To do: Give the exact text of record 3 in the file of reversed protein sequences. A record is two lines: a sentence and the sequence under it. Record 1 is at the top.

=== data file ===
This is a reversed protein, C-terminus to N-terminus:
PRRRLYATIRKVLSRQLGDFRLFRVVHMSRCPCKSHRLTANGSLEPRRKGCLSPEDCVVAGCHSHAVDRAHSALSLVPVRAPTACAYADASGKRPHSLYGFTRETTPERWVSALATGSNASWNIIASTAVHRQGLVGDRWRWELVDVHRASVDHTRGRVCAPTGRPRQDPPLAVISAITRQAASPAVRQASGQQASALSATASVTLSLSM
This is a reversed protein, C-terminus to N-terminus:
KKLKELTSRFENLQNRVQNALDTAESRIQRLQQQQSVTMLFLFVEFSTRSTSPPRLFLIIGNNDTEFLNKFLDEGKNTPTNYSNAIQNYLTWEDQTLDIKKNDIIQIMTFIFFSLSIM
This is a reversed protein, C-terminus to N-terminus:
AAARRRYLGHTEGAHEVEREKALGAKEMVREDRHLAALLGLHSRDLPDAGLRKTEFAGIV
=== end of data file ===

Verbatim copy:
This is a reversed protein, C-terminus to N-terminus:
AAARRRYLGHTEGAHEVEREKALGAKEMVREDRHLAALLGLHSRDLPDAGLRKTEFAGIV